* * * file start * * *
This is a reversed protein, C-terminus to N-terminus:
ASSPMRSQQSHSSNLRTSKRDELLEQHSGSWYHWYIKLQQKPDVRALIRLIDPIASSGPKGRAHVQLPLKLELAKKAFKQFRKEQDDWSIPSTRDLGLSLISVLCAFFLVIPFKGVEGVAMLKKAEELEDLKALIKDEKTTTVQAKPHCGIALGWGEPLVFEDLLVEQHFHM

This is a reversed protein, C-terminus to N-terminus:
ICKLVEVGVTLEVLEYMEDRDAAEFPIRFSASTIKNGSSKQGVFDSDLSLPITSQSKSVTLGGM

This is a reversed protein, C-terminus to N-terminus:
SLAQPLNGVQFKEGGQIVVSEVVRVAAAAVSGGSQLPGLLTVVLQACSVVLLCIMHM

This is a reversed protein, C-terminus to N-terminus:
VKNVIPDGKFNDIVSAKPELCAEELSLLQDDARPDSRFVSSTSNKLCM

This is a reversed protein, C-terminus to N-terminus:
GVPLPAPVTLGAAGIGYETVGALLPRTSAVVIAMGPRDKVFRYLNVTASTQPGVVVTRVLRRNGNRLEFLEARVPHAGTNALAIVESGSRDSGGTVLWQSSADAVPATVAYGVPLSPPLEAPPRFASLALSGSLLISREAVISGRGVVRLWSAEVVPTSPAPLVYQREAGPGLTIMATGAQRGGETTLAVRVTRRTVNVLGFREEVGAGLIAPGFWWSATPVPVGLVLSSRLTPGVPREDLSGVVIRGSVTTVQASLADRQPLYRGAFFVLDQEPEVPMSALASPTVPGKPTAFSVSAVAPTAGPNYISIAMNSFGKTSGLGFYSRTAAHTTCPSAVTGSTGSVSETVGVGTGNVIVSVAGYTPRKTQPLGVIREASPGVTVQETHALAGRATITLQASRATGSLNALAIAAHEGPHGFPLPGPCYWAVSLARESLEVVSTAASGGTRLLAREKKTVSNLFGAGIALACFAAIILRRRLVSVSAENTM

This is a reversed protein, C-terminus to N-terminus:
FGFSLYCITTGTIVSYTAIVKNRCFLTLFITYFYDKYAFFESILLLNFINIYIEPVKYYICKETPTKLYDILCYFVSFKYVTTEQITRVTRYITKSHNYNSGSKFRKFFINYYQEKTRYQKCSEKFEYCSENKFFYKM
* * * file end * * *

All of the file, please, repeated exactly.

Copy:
This is a reversed protein, C-terminus to N-terminus:
ASSPMRSQQSHSSNLRTSKRDELLEQHSGSWYHWYIKLQQKPDVRALIRLIDPIASSGPKGRAHVQLPLKLELAKKAFKQFRKEQDDWSIPSTRDLGLSLISVLCAFFLVIPFKGVEGVAMLKKAEELEDLKALIKDEKTTTVQAKPHCGIALGWGEPLVFEDLLVEQHFHM

This is a reversed protein, C-terminus to N-terminus:
ICKLVEVGVTLEVLEYMEDRDAAEFPIRFSASTIKNGSSKQGVFDSDLSLPITSQSKSVTLGGM

This is a reversed protein, C-terminus to N-terminus:
SLAQPLNGVQFKEGGQIVVSEVVRVAAAAVSGGSQLPGLLTVVLQACSVVLLCIMHM

This is a reversed protein, C-terminus to N-terminus:
VKNVIPDGKFNDIVSAKPELCAEELSLLQDDARPDSRFVSSTSNKLCM

This is a reversed protein, C-terminus to N-terminus:
GVPLPAPVTLGAAGIGYETVGALLPRTSAVVIAMGPRDKVFRYLNVTASTQPGVVVTRVLRRNGNRLEFLEARVPHAGTNALAIVESGSRDSGGTVLWQSSADAVPATVAYGVPLSPPLEAPPRFASLALSGSLLISREAVISGRGVVRLWSAEVVPTSPAPLVYQREAGPGLTIMATGAQRGGETTLAVRVTRRTVNVLGFREEVGAGLIAPGFWWSATPVPVGLVLSSRLTPGVPREDLSGVVIRGSVTTVQASLADRQPLYRGAFFVLDQEPEVPMSALASPTVPGKPTAFSVSAVAPTAGPNYISIAMNSFGKTSGLGFYSRTAAHTTCPSAVTGSTGSVSETVGVGTGNVIVSVAGYTPRKTQPLGVIREASPGVTVQETHALAGRATITLQASRATGSLNALAIAAHEGPHGFPLPGPCYWAVSLARESLEVVSTAASGGTRLLAREKKTVSNLFGAGIALACFAAIILRRRLVSVSAENTM

This is a reversed protein, C-terminus to N-terminus:
FGFSLYCITTGTIVSYTAIVKNRCFLTLFITYFYDKYAFFESILLLNFINIYIEPVKYYICKETPTKLYDILCYFVSFKYVTTEQITRVTRYITKSHNYNSGSKFRKFFINYYQEKTRYQKCSEKFEYCSENKFFYKM